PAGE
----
As usual for true developers, pizza is ordered in advance for the lunch break. After a collective greeting to the parallel-event #sitPOTT and the @SAPCommunity we are about to start:
— Christian Drumm (@ceedee666) May 25, 2019
Damir and Christian start with an informative overview of version management. About an hour later it becomes interactive: The participants form teams of two to tackle the upcoming tasks together in the style of pair programming. A total of four sessions is about to take place.
In the first session, we start with very basic things: We connect to the systems that the participants brought along; install abapGit; create an account on github.com, set up a repo and take our first steps in the new environment.
In between we get feedback from #sitPOTT:
— sitPOTT (@sitPOTT) May 25, 2019
The pizza arrives on time, so that we are able to start our lunch break as planned.
In the second session we deal with the handling of repositories on github.com in newly formed teams of two: Using a Fork we create a copy of an existing repository in order to experiment freely with adjustments to this repository and not to make any changes to the original one. The repository of the Git server is made available on our own systems via a Clone, so that we can finally edit it within our familiar development environment. Once the desired changes were successfully completed, the two repositories (the one on our own server and the one on the Git server) must of course be synchronized again. For this synchronization we worked with the commands Stage, Pull and Reset local.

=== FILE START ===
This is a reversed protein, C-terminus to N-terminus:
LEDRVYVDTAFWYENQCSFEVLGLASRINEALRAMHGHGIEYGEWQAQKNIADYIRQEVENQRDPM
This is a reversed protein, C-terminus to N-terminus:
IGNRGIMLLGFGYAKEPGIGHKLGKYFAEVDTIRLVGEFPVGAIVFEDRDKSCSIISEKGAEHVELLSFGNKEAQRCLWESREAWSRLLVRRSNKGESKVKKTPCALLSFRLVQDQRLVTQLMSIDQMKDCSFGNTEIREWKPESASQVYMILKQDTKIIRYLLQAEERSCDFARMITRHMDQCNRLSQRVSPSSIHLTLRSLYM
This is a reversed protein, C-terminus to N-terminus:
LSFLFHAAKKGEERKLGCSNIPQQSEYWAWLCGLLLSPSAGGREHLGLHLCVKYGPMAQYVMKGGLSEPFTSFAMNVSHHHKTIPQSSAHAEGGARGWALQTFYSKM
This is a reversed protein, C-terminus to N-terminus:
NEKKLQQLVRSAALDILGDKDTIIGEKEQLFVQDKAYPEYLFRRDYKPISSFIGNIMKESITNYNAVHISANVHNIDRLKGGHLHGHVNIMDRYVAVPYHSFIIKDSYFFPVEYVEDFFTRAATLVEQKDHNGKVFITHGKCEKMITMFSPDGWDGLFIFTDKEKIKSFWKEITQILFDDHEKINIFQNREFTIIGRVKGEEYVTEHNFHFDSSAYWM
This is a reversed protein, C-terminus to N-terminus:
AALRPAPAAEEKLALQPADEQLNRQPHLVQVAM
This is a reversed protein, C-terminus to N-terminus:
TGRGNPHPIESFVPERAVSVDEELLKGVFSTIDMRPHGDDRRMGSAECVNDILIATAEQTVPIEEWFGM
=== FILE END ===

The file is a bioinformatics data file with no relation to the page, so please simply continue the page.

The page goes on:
The third session is about Tags and Branches: With Tags we define certain points in the already quite comprehensive history of our evolved source code 😉 so that we finally come to version 1.0. With Branches, we then isolate a certain state of development work from other branches in the repository. Each repository has a standard branch and can have several other branches, between which you can switch to be able to continue developing at the different branches.
In the fourth session, we experiment with Code Reviews and Pull Requests on the GitHub platform. With a Pull Requests other developers can be informed about changes made in a branch of a GitHub repository. Once a Pull Requests has been opened, potential changes can be discussed and reviewed with the developers involved, and eventually either rejected or merged into the base branch.
— Christian Drumm (@ceedee666) May 25, 2019
As expected, time went by very fast. At about 4:30 p.m. we finally came to the end.
I think the effort was worth it. Under very good guidance, the participants were able to learn what it means to build and use a source code management system for ABAP. Also the different experiences, which the individual participants brought along, contributed to a broad discussion and what I think was a great exchange of information.
In my opinion, many things are not quite as intuitive to use as I know them from other environments. Obviously you have to invest some time to introduce a reliable handling of Git & Co. for ABAP in your own dev department. Basically, I am still convinced that you can’t get around this topic in a reasonably professional working environment these days. SAP itself also seems to see it that way.
Overall, it was a great, exciting day that brought fun, learning, application and networking together. It was a great pleasure to be here as a host. Many thanks to the great participants and the two competent speakers who managed to convey the topic in a completely relaxed atmosphere.
Thanks to Damir and Christian!